Follow the money.
Now that Democrats are voting for their candidate of choice in primaries and caucuses across the country, there’s no longer a few “perceived” front runners — there are real ones.
Democratic socialist Sen. Bernie Sanders (I-VT) blew away the field in the Nevada caucuses on Saturday, pulling in 46% of the vote. His next closest rival, former vice president Joe Biden, got just 19.6% of the vote, with former South Bend, Indiana, mayor Pete Buttigieg coming in third with 15.3%.
The also-rans didn’t fare so well. One-time front runner Sen. Elizabeth Warren (D-MA) got just 10.1% of the vote and Sen. Amy Klobuchar (D-MN), who has drawn rave reviews for her debate performances, came in at 4.8%. Sanders and Buttigieg also both performed well in Iowa and New Hampshire.
But the news gets worse for the other candidates still struggling to make a mark. Once the votes start coming in, the money dries up for the losers — and that includes the former vice president.
“Joe Biden, Pete Buttigieg, Amy Klobuchar and Elizabeth Warren each started the month scraping perilously close to the bottom of their campaign bank accounts, posing an existential threat to their candidacies as the Democratic primary goes national,” Politico reported on Friday.
While Sanders started February with nearly $17 million in the bank, according to campaign finance disclosures filed Thursday night, his next closest rival (nonbillionaire class) was Biden, at $7.1 million. Warren was closest to the red, with just $2.3 million left in her account, while Buttigieg ($6.6 million) and Klobuchar ($2.9 million) were in between.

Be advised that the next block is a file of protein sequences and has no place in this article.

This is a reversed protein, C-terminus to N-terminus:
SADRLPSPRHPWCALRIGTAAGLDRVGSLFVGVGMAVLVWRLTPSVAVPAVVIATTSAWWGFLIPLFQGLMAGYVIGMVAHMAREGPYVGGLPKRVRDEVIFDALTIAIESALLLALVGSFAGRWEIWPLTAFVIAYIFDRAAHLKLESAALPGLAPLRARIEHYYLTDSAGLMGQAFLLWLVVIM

The candidates who are scrambling for votes face major problems in the coming few weeks. Collecting cash for campaign ads gets extremely difficult for Super Tuesday on March 3, when 14 states will hold votes to dole out nearly one-third of all the delegates available in the nomination race.
Candidates are now begging for money. “Joe Biden’s comeback starts here,” his campaign said in a message to supporters. “Our momentum is soaring after our second place finish in Nevada, and we’re getting ready for South Carolina and beyond. We’re making a list of everyone who donates to Joe tonight. Make sure you’re in on it. Chip in $20 today.”
Back in February, Biden was asking supporters for just $5.
Buttigieg, too, is pleading for cash. On Thursday, Buttigieg asked supporters to give $13 million to keep his campaign alive.
“We are now also up against a billionaire who is throwing colossal sums of money on television instead of doing the work of campaigning,” Buttigieg wrote in an email to supporters. “We need to raise a significant amount of money — about $13 million — before Super Tuesday on March 3rd in order to stay competitive.”
Buttigieg was referring to former New York City mayor Michael Bloomberg, who has spent more than $463 million in the first two months of his campaign, according to a report filed to the Federal Election Commission. In January alone, Bloomberg dumped $220 million of his own money into his campaign — an average of more than $7 million per day. Those expenditures including $126 million on TV ads and $45 million in online advertising.
And Bloomberg has a net worth estimated at $64 billion. That means he’s spent just 0.7% of his fortune so far. Unlike other candidates, he has vowed to spend his own money, so you won’t see him asking for contributions.